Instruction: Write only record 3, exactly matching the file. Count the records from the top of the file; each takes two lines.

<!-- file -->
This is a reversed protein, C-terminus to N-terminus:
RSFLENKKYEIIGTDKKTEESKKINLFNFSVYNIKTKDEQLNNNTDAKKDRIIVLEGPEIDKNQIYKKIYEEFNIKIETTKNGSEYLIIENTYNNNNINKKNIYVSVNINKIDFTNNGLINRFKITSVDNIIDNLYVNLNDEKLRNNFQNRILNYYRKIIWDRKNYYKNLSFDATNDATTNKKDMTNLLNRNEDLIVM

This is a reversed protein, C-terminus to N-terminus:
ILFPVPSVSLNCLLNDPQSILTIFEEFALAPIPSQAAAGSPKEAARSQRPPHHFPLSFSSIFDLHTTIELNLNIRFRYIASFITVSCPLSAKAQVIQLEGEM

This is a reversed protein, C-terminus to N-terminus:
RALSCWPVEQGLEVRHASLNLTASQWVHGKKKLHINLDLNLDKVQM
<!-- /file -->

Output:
This is a reversed protein, C-terminus to N-terminus:
RALSCWPVEQGLEVRHASLNLTASQWVHGKKKLHINLDLNLDKVQM